“I’m just so busy!”
“Oh, I’d love to but I can’t, I’m so busy”.
“I’ve been running around like a chicken with its head cut off”.
“My to do list has a to do list”.
Sound familiar? I know I’ve certainly used all of the above sentences on more than one occasion.
In fact, I’ve been wearing my BUSY as a sign of pride. “I’m so busy all the time, but I love it, it’s a sign that I’m alive”.
But, is it?
Am I really alive with all of my busy, or am I just using my busy to distract myself from what truly matters in life?
I’m beginning to think that BUSY is one of the nastiest four letter words in our language.
“In a society that almost demands life at double time, speed and addictions numb us to our own experience. In such a society it is almost impossible to settle into our bodies or stay connected with our hearts, let alone connect with one another or the earth where we live”. – Jack Kornfield
It seems that society prides itself on filling up our calendars, the more we pile on the more successful we appear to be.
We frown upon “down time”. We look at it as lazy (another ugly four letter word), unmotivated, unproductive.
And so sunup to sundown we fill our days with activities, tasks, to dos. And we don’t stop. And we brag about how busy we are. Or we complain about it, but with a sense of pride behind our complaints.
“I’m busier than you are”. “Look at how full my plate is, yours isn’t nearly as full”.
It’s a competition to see who reaches sheer exhaustion first.
Then we wonder why we are all so frazzled, burnt out, cranky, and unpleasant.
Worse yet, so completely out of touch with our needs, our passions, and ourselves.
“Western laziness consists of cramming our lives with compulsive activity, so that there is no time at all to confront the real issues”. – Sogyal Rinpoche
We are so busy in our lives that we are completely missing out on living our lives.
We are scheduling ourselves into a complete disconnect with our true nature.
Perhaps it is time to literally stop and smell the roses.
I began to realize the importance of slowing down when I took up yoga. And here’s the thing, I resisted yoga for years, because it was “too slow” for me. BORING, I said.
After several years of practicing yoga, I can assure you it is neither too slow or boring. Yoga is challenging both physically and mentally. And it has become an essential part of my spiritual life.
Yoga forced me to slow down, to take time out of my frazzled state of “go, go, go” and breathe. To focus on my breath, on my movements, on the present moment.
And from there, I learned to stop being so damn busy all the time.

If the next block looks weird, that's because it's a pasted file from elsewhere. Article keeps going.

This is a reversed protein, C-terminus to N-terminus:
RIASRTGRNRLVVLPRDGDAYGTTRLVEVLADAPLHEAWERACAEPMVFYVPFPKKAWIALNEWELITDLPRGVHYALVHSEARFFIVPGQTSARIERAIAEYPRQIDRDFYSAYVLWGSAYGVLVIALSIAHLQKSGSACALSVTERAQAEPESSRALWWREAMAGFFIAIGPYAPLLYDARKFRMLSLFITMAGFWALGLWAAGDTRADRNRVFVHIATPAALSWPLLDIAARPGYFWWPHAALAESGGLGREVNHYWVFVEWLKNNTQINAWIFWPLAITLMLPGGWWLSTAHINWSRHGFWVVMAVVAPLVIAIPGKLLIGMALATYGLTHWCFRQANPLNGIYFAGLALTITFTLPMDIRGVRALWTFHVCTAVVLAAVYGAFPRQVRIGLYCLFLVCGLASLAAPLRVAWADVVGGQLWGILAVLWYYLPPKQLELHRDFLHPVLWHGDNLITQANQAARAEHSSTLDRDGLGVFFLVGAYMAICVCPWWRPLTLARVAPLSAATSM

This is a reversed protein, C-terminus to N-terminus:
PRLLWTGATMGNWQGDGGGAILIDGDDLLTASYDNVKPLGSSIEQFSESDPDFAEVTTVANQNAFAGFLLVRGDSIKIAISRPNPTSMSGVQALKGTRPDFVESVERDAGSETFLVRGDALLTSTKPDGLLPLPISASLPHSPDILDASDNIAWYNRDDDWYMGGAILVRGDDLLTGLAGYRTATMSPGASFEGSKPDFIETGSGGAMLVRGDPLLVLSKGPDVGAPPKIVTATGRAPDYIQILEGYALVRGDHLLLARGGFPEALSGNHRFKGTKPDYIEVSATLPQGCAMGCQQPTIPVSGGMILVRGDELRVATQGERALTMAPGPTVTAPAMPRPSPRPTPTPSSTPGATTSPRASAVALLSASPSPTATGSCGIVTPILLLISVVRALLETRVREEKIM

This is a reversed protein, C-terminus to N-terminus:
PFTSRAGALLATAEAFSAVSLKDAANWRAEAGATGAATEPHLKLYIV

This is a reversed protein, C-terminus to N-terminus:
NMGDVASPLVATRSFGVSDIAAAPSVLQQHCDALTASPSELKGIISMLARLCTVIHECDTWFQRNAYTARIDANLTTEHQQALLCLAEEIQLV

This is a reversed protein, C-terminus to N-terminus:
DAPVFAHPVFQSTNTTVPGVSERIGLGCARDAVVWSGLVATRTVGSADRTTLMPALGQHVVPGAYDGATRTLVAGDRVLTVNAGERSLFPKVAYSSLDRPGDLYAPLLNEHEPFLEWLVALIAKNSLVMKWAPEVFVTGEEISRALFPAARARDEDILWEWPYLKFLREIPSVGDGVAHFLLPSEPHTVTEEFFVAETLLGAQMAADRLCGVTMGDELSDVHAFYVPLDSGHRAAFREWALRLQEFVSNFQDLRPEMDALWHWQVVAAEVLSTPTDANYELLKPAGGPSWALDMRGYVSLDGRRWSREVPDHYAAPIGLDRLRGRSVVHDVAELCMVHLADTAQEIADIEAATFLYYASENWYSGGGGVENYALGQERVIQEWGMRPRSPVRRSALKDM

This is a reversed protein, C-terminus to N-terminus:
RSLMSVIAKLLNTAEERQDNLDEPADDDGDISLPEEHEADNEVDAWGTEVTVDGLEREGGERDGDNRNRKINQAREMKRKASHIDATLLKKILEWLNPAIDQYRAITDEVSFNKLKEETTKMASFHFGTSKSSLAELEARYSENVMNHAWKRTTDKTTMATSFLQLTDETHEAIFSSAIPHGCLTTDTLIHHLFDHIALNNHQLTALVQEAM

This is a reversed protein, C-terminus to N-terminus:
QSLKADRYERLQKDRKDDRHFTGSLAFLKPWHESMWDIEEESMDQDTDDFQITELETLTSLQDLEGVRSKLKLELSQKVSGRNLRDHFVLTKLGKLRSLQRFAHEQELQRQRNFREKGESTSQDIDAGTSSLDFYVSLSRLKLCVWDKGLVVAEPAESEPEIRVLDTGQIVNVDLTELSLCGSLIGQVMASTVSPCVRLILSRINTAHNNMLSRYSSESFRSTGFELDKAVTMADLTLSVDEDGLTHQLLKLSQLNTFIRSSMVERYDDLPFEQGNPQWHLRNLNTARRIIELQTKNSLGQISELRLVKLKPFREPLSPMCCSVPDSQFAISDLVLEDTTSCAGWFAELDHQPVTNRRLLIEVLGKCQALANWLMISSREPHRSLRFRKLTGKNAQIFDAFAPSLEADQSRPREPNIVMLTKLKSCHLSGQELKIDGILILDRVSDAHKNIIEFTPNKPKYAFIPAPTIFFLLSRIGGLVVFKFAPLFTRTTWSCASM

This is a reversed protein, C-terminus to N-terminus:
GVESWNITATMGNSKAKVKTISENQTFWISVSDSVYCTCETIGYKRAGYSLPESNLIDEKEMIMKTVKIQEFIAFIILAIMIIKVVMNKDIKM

Don’t get me wrong, my life is filled with activity. I work a full time job, have a side business, run my household on my own, and have an incredibly blessed social life. There is always something going on.
The difference now is that I have added STILLNESS to my calendar. I have embraced “lazy” days, only I call them self-care days.
I make it a non-negotiable that every day I take time to sit and pray, meditate, journal, or just stare out at nature. I no longer begin my day by looking at my cellphone and checking emails and social media, instead, I listen to an inspiring audio book or tid bit while I get ready for work.
On weekends, I spend time with my coffee and a book and my journal on my balcony.
On weekdays, I step outside for my lunch hour and take a walk, or simply sit under the trees listening to the birds.
I’m a television junkie, and I don’t have anything against television watching, but I’ve cut back on the amount of time I’ll sit in front of the television.
I do yoga, I take power walks, I hit the weights at the gym.
I spend time with friends, just sitting and talking, for hours.
I SAY NO.
I say no A LOT.
I am blessed to have many amazing friends, from all walks of life, with all sorts of interests, so the invitations to do things are abundant, and welcome. But in the past, they felt a bit like obligations…how could I say no to a friend who wanted to spend time with me?
I have learned to listen to my inner voice. Saying no isn’t saying to no to a friend, it is saying YES to myself and my needs.
“Simplifying our lives does not mean sinking into idleness, but on the contrary, getting rid of the most subtle aspects of laziness: the one which makes us take on thousands of less important activities”. Matthiew Ricard
I am erasing BUSY from my vocabulary. I haven’t quite mastered that yet, but I’m working on it.
I no longer need to feel busy to feel alive.
In fact, I feel more alive in the stillness. In the moments when I’m present and living life.
Busy is an excuse we use to avoid being comfortable in our own company.
I’ll tell you a secret…I LOVE myself, I’m pretty fabulous company. And so are you…take some time to get to know yourself a little bit better, I promise, you won’t regret it.
Join me tonight at 9PM/Est in my Facebook Group Find Your Joy for a LIVE discussion on how to lose the word BUSY from your vocabulary and be more present in your every day life.